Estonia has established a dedicated cyberdefense infrastructure and implemented new policies that are serving as models for other allied nations gearing up for potential cyber attacks. The Estonian measures come in the wake of the Baltic nation undergoing a severe cyber attack in 2007.
Encountering many variables as it strives to achieve effective cybersecurity, NATO is focusing on two long-standing constants to move forward: training and partnerships with industry. The Atlantic alliance is seeking industry help in pursuing solutions, and it is adopting many traditional methods and institutions to train personnel in vital cyberskills.
Defenders of cyberspace need to concentrate on the critical services provided by the critical infrastructure, not the infrastructure itself, according to a leading cyber expert. Melissa Hathaway, president of Hathaway Global Strategies and former acting senior director for cyberspace with the National Security Council, said that the future of the West is held hostage to the fact that its security and resilience are threatened.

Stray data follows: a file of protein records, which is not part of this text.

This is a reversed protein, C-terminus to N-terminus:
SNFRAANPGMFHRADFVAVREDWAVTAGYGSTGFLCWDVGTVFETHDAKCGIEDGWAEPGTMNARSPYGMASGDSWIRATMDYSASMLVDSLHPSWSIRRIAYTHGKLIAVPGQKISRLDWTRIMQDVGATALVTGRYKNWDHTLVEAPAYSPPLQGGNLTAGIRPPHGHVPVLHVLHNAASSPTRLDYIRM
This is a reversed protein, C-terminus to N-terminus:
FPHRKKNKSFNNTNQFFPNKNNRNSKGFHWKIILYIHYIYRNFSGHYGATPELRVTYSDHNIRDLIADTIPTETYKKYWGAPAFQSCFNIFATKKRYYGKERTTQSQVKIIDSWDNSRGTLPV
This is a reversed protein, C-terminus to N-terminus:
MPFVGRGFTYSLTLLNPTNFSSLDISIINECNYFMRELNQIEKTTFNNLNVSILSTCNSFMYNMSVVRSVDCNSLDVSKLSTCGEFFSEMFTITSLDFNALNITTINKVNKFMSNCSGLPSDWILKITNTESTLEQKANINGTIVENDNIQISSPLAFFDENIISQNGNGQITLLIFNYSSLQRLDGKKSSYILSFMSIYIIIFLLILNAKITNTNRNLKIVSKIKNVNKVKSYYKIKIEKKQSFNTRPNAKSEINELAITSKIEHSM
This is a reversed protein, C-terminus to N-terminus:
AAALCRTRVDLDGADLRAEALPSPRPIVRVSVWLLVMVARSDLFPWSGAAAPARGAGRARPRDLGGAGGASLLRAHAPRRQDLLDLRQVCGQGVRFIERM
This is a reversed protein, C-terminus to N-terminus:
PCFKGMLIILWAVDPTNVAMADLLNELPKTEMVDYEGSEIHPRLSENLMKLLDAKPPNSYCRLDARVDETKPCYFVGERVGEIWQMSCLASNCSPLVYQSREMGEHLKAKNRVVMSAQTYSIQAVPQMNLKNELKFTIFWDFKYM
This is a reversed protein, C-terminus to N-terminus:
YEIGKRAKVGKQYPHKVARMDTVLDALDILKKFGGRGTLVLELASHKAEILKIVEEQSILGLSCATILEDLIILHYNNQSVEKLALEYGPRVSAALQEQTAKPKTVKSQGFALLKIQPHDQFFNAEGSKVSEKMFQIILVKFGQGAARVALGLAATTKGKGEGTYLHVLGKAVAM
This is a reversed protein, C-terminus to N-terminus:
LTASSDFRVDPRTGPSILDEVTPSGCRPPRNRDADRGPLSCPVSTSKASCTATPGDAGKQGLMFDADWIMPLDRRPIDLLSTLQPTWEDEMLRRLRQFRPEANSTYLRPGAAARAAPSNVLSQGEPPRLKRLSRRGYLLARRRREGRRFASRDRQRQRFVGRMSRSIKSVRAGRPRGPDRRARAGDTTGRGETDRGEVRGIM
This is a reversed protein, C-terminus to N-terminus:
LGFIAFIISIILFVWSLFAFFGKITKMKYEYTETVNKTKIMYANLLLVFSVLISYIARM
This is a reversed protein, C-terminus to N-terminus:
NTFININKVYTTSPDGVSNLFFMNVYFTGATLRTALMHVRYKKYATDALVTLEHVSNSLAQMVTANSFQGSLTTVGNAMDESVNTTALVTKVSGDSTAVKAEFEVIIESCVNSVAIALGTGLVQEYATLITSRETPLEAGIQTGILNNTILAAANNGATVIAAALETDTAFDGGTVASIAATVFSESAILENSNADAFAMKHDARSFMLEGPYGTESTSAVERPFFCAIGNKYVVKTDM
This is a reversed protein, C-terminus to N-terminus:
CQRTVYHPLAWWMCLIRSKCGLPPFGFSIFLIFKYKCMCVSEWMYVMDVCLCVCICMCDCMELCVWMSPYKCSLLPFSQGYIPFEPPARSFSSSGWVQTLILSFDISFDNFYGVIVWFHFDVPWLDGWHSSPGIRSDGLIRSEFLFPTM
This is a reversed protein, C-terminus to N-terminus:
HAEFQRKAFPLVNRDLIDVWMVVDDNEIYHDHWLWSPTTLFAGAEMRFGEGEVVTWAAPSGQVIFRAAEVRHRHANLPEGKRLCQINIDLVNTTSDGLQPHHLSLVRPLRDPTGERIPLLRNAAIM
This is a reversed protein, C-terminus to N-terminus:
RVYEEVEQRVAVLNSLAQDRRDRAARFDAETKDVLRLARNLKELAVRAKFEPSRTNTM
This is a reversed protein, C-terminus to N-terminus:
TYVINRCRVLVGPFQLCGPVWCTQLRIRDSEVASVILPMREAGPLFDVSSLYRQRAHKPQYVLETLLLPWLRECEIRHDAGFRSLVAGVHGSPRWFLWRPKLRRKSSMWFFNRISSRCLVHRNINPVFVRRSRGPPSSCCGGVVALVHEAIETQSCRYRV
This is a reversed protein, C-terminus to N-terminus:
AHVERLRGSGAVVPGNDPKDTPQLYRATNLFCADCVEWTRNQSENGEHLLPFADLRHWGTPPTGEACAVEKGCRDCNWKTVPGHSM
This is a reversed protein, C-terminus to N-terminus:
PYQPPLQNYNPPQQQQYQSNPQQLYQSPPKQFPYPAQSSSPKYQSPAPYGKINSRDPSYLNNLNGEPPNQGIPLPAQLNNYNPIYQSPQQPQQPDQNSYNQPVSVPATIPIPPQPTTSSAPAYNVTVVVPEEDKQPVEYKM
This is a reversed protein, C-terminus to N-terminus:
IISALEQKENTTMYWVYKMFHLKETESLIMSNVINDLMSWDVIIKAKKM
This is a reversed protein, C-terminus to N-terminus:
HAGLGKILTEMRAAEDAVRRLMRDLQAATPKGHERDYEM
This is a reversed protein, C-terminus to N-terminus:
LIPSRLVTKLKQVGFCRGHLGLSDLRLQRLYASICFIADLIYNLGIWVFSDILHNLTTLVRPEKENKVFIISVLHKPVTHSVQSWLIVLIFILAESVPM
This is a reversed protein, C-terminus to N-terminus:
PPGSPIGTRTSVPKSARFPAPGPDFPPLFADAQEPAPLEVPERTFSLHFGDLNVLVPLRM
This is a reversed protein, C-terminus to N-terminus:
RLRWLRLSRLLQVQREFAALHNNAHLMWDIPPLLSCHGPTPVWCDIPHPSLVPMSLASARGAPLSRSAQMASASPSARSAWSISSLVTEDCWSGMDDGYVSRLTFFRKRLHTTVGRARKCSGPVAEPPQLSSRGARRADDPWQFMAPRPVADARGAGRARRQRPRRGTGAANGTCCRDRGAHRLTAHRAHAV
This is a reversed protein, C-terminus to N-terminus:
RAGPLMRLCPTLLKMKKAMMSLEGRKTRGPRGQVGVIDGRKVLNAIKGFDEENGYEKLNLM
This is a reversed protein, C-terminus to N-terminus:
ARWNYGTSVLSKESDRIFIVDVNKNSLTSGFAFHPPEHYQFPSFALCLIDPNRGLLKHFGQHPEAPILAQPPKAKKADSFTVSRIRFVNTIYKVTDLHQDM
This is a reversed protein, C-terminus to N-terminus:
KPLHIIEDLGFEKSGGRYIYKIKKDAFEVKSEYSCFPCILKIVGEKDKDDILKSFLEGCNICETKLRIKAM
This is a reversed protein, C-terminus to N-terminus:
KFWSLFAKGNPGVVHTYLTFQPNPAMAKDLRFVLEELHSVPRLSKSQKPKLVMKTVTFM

Even with the rising tide of nation-sponsored cyber attacks, NATO does not yet have a policy—let alone a definition—of what constitutes a cyber attack that would mandate a response under Article 5 of the alliance’s Washington Treaty, according to NATO officials. Article 5 defines an attack on a NATO member as “an attack on all,” requiring a response by all members against an aggressor.
Representatives from the U.S. Army and Air Force, along with 17 NATO nations and three partner nations, will participate in a joint reconnaissance trial in Norway this month to test and evaluate intelligence, surveillance and reconnaissance concepts and technologies.